• Provocation (were you provoked into committing the offence?)
  • Duress or emotional stress (were you under emotional pressure?)
  • Mistake
  • Low value of goods stolen or damaged
  • Recovery of stolen property

Note: These circumstances are usually considered mitigating factors.

Factors which can have a negative effect (aggravating factors) can include:

  • Use of a firearm or other weapon
  • Use of violence
  • Invasion of someone’s home
  • Breach of trust
  • Being on bail for another offence at the time
  • High value of goods stolen or damaged
  • No stolen property recovered

Impact of the offence on the victim

The judge will ask that a victim impact report is prepared in most cases of a serious nature. In some cases a judge hears direct evidence from the victim through a victim impact statement (pdf). This has a bearing on the sentence.

The offenders reaction to committing the offence

You can expect a reduced sentence for pleading guilty. In many cases, a guilty plea will save the court time and can be seen as a sign of remorse or sorrow. In sex cases or cases involving violence, a guilty plea will spare the victim the trauma of having to relive the events in court.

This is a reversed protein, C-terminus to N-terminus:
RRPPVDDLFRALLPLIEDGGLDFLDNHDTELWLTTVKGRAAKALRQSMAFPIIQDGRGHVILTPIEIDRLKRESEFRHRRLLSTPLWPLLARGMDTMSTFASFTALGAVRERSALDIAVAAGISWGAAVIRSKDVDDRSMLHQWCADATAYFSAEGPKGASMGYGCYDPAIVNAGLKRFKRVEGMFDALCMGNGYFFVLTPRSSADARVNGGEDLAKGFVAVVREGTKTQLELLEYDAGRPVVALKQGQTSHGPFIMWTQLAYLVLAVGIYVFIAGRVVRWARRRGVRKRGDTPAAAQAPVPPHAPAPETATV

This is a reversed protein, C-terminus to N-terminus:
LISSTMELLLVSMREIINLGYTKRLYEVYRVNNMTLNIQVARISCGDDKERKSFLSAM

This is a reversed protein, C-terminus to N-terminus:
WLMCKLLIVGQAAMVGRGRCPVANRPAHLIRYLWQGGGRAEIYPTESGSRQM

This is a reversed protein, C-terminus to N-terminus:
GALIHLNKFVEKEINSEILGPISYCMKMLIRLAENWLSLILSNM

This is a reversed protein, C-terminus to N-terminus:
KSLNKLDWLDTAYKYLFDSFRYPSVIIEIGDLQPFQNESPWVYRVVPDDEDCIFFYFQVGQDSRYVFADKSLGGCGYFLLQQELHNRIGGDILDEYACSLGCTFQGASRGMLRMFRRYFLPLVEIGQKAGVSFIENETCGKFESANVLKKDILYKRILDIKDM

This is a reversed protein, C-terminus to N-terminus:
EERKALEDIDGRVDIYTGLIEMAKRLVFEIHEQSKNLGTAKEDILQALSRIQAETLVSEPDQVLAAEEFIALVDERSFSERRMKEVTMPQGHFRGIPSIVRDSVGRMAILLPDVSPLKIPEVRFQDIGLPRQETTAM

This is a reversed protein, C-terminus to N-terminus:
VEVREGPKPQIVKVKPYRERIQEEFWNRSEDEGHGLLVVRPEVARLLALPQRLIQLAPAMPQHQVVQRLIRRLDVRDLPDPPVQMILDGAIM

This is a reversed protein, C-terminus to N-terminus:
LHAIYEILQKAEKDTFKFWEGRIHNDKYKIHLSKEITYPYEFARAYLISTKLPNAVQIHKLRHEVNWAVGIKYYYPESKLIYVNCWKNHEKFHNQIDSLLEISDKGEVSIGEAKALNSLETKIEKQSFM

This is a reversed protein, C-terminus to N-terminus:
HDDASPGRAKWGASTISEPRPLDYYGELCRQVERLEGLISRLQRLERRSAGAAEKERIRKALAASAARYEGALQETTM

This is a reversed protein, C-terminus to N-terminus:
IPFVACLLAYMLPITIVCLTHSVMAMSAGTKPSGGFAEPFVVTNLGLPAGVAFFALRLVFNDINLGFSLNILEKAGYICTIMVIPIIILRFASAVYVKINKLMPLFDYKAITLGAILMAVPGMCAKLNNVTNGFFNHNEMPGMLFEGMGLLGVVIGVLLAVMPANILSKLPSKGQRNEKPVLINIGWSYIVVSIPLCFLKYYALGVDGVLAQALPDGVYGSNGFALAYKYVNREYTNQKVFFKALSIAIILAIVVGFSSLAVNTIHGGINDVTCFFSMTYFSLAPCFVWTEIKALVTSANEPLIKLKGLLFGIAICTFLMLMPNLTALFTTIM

While a guilty plea is a mitigating factor, you are still entitled to fight your case without it being seen as an aggravating factor. There is a constitutional right to be tried and nobody is penalised for exercising this constitutional right.

Early admission of guilt

The court sees an early admission of guilt to the Gardaí as a mitigating factor as it saves the Gardaí time and resources.

Co-operation with the Gardaí

Co-operation with the Gardaí also helps you in the sentencing process, especially if it helped the Gardaí in catching other offenders. For example, Section 27 of the Misuse of Drugs Act 1977 (as amended) provides that this is taken into account when deciding whether the minimum 10 year sentence for possession of drugs over a certain value is just and appropriate.

Personal circumstances of the offender

Your personal circumstances is one of the most important factors a judge considers before sentencing and they may request a probation report. In considering your personal circumstances the judge takes the following into account:

  • Drug addiction
  • Age
  • Disability or illness
  • Family circumstances
  • Other penalties as a result of conviction (for example, losing your job)
  • Character (evidence may be given of your previous good character)
  • Previous convictions
Page edited: 10 January 2019